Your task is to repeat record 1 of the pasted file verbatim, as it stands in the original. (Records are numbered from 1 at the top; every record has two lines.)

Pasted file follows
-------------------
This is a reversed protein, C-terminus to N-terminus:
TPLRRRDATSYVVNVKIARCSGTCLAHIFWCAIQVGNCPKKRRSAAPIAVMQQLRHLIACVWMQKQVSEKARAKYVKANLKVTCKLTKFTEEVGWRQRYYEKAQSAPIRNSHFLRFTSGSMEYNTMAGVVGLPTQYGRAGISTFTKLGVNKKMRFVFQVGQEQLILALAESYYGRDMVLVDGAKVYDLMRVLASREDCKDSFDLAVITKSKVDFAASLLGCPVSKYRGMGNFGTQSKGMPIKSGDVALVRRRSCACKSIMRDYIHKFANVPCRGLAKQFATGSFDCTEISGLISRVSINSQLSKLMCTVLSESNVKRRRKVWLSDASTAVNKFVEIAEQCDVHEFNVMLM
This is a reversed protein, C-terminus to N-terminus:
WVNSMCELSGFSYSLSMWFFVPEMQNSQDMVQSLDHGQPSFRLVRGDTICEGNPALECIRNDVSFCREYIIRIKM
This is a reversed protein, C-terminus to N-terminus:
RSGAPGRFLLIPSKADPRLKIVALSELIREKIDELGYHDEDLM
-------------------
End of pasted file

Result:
This is a reversed protein, C-terminus to N-terminus:
TPLRRRDATSYVVNVKIARCSGTCLAHIFWCAIQVGNCPKKRRSAAPIAVMQQLRHLIACVWMQKQVSEKARAKYVKANLKVTCKLTKFTEEVGWRQRYYEKAQSAPIRNSHFLRFTSGSMEYNTMAGVVGLPTQYGRAGISTFTKLGVNKKMRFVFQVGQEQLILALAESYYGRDMVLVDGAKVYDLMRVLASREDCKDSFDLAVITKSKVDFAASLLGCPVSKYRGMGNFGTQSKGMPIKSGDVALVRRRSCACKSIMRDYIHKFANVPCRGLAKQFATGSFDCTEISGLISRVSINSQLSKLMCTVLSESNVKRRRKVWLSDASTAVNKFVEIAEQCDVHEFNVMLM